During testimony before the Senate Banking Committee last Tuesday, Federal Reserve Chairman-Designate Jerome Powell expressed general support for the Senate’s bipartisan framework for regulatory reform, which he referred to as “workable” and “sensible.” The draft legislation is expected to receive a committee vote next week.

Powell added that the Fed will continue to seek opportunities to provide relief for banks through tailored regulation that takes into account an institution’s size and risk profile. He also noted that the financial system is significantly stronger today than it was at the time of financial crisis and told lawmakers that he does not believe that any banks today are “too big to fail.”

ICBA Sues Equifax over Massive Data Breach

ICBA filed a lawsuit on behalf of community banks against Equifax Inc. for its breach of 145.5 million consumer records and 209,000 payment cards. Bank of Zachary, La., and First State Bank in Barboursville, W.Va., joined ICBA in the suit.

ICBA’s lawsuit asks the U.S. District Court for the Northern District of Georgia to require Equifax to compensate all community banks harmed by the breach and to improve its security to avoid additional harm to consumers and local communities. Read ICBA's press release. Read ICBA's complaint.

DOL Finalizes 18-Month Extension for Fiduciary Rule Exemptions

As the Department of Labor continues its review of the Obama-era fiduciary rule, DOL last Monday finalized its plans to extend to July 1, 2019, the compliance date for certain exemptions to the rule. The extension would apply to the best interest contract exemption, principal transaction exemption and prohibited transaction exemption 84-24. DOL granted the extension to ensure it will have sufficient time to consider public comments submitted in response to an executive order by President Trump earlier this year, which ordered that the fiduciary rule be re-examined for possible repeal or revision.

In addition, DOL also extended temporary enforcement relief from field assistance bulletin 2017-02 until July 1, 2019. Prior to that date, the department will not pursue claims against fiduciaries who are working diligently and in good faith to comply with the fiduciary rule and applicable provisions of the exemptions. Read more.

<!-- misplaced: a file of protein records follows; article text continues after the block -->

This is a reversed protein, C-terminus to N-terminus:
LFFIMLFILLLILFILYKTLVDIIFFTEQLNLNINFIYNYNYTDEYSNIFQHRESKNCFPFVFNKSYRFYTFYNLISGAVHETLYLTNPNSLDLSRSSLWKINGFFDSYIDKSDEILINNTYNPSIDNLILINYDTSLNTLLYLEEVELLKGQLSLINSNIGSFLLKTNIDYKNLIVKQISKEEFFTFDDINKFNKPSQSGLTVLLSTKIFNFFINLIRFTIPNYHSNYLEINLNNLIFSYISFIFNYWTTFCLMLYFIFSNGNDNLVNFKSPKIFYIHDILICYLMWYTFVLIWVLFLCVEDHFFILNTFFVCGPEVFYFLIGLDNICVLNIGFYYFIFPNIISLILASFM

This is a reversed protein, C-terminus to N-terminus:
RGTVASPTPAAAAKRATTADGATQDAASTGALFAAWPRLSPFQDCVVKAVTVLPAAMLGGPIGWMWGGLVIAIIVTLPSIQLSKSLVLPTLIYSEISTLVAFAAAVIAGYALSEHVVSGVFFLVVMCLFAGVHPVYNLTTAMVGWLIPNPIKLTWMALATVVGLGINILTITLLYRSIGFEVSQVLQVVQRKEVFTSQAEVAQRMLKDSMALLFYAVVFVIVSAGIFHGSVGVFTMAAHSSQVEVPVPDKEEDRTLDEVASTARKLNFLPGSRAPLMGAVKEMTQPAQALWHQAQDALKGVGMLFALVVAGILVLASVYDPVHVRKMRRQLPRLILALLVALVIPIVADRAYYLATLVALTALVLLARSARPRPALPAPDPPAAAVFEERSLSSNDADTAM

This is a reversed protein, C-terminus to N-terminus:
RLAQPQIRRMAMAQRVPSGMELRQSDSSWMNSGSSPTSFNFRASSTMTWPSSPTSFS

Otting Sworn In as Comptroller

Joseph Otting was sworn in last Monday as Comptroller of the Currency. A former bank CEO in California, Otting replaces Keith Noreika, who served as acting comptroller for several months.

TBA Webinar Explores Deposit Sensitivities and Liquidity Levels in Changing Landscape

We are in the midst of a rising rate environment given the Fed hikes since year-end of 2015. While we may be out of practice (or even lack any real experience) in dealing with rising rates, we can rest assured that there is some shift of our deposit base—but when, how much, and what will ultimately cause it, remains uncertain.

In this Jan. 11 webinar, Joe Kennerson discusses the importance of utilizing quantitative and qualitative data to support the stability of your deposits and key pricing decisions and how your depositors impact how you manage your liquidity, and vice versa.

This webinar addresses:

  • Developing a deposit game plan to manage at-risk customers and promote effective pricing strategies
  • Determining the success of deposit product promotions
  • Implementing a more forward-looking liquidity management process
  • Finding the balance between retail and wholesale funding alternatives

TBA On the Road

  • Stacey Langford, SVP of Membership, visits members in West Tennessee.
  • The Financial Products and Services Inc board meets on Tuesday and Wednesday.

See where TBA goes while "on the road" by following @TNBankers.